Chapter 16. Templates

Spreadsheets are rarely one-of-a-kind creations. After you build the perfect sales forecast, expense report, or personal budget, you’ll probably want to reuse your hard work instead of starting from scratch. One approach is to save an extra copy of your workbook and just change the data for each new spreadsheet you want to create. That works fine, but it’s not terribly convenient.

Excel provides a more streamlined option with templates, which are spreadsheet blueprints that you can use to create new files. Templates don’t necessarily hold any data (although they can if you want them to). Instead, their main role is letting you format them to your heart’s content—adding things like column titles, fancy shading, and complex formulas—so that every time you want a worksheet that looks like your template, all you have to do is select the template and voilà! A new file opens, containing all the design elements you created in the original template.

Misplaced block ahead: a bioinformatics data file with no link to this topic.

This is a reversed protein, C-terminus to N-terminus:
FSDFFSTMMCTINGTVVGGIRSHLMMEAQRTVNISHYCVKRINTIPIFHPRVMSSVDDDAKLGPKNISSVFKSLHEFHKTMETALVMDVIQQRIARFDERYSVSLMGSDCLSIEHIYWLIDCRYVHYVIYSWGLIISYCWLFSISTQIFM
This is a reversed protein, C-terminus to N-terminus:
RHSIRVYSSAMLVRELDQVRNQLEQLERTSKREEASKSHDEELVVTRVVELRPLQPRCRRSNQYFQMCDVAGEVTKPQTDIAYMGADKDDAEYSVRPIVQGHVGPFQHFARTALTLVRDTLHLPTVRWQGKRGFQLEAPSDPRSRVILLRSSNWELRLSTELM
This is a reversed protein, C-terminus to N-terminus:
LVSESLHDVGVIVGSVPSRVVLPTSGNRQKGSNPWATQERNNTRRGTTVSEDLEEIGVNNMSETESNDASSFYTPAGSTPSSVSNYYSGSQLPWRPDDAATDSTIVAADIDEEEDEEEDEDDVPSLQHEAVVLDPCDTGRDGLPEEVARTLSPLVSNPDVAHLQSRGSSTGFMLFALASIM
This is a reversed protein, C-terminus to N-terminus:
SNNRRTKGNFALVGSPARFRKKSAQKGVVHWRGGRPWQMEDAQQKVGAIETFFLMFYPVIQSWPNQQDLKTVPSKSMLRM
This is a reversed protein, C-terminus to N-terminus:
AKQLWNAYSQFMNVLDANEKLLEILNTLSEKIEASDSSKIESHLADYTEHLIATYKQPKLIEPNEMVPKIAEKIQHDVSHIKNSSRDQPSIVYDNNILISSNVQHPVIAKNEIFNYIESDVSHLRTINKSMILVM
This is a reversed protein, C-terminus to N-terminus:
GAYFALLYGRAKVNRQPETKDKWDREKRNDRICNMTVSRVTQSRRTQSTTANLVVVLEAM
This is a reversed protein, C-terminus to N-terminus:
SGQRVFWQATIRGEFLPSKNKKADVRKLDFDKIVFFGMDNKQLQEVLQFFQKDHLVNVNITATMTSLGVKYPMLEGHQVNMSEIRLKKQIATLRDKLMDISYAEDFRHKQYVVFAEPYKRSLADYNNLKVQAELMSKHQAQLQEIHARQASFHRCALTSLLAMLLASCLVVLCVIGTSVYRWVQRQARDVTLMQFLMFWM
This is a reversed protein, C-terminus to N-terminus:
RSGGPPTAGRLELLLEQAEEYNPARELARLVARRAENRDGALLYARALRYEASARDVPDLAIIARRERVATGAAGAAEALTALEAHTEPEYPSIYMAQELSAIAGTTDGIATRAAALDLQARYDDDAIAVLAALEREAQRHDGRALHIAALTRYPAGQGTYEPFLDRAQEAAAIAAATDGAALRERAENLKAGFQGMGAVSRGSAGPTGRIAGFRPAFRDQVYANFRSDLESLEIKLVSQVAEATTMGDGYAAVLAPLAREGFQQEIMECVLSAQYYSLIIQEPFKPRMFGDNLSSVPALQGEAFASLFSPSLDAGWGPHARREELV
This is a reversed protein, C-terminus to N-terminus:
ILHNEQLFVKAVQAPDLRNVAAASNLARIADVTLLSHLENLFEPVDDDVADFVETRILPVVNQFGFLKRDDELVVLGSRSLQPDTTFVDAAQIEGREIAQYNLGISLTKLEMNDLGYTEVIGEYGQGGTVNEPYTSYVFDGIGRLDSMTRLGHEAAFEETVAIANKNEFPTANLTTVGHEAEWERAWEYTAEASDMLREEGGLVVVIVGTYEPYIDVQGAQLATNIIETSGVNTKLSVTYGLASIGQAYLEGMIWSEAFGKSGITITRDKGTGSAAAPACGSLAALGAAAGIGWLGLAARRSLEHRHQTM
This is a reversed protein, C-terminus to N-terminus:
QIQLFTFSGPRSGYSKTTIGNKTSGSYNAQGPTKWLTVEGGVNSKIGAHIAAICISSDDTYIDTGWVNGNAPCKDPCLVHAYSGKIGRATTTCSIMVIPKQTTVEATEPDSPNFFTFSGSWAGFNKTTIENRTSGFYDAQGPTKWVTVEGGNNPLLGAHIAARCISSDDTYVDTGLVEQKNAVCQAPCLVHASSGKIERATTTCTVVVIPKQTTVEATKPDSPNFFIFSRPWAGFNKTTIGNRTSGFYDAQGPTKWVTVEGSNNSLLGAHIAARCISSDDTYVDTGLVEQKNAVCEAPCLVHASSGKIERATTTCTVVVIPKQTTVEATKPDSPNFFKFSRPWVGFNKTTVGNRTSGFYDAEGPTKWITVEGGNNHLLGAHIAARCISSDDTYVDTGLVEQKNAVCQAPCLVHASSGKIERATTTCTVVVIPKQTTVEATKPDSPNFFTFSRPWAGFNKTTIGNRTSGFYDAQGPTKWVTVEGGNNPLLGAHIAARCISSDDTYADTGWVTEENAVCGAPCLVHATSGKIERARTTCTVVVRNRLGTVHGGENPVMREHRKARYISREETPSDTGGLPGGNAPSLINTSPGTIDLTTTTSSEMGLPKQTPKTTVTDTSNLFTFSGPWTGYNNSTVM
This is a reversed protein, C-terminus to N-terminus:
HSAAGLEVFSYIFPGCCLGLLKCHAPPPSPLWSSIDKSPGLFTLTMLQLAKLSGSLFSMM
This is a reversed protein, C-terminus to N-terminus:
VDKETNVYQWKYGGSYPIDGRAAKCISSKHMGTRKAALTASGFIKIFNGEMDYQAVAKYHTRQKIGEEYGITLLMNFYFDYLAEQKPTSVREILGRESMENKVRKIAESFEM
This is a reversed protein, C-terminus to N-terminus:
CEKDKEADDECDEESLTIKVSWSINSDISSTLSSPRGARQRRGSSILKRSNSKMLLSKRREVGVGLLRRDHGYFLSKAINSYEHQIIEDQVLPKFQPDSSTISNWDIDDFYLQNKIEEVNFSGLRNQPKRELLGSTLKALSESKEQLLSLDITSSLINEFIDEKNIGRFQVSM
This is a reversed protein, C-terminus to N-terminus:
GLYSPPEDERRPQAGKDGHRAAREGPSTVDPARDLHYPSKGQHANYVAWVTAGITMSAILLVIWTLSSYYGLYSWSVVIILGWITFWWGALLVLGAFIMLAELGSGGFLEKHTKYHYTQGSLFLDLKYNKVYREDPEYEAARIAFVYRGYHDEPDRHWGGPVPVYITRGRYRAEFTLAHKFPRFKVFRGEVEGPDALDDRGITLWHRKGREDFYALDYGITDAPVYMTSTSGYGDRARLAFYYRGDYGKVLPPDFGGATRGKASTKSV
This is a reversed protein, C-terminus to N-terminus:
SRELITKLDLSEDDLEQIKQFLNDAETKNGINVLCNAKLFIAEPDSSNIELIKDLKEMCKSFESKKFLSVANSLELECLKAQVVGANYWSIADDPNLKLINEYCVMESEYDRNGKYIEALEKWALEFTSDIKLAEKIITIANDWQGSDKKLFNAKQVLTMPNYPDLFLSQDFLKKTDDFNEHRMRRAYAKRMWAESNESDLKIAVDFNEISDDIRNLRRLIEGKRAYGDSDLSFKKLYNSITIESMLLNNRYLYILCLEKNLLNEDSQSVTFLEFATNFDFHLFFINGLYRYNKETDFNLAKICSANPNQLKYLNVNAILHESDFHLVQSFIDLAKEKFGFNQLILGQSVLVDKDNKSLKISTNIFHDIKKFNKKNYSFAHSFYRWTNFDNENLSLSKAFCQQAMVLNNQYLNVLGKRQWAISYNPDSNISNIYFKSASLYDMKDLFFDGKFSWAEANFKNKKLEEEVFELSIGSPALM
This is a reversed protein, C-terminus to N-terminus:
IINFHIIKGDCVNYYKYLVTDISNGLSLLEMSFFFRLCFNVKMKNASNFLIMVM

For example, you could create a monthly expense report template containing all the formulas and formatting you need, and use it to create a fresh report each month. If you ever need to change your report’s formatting or calculations, you simply modify the template, and all future expense reports will use the updated version.

In this chapter, you’ll use Excel templates two ways. First, you’ll consider how you can use one of Microsoft’s many prebuilt templates, which are stored on the Office Online website. ...

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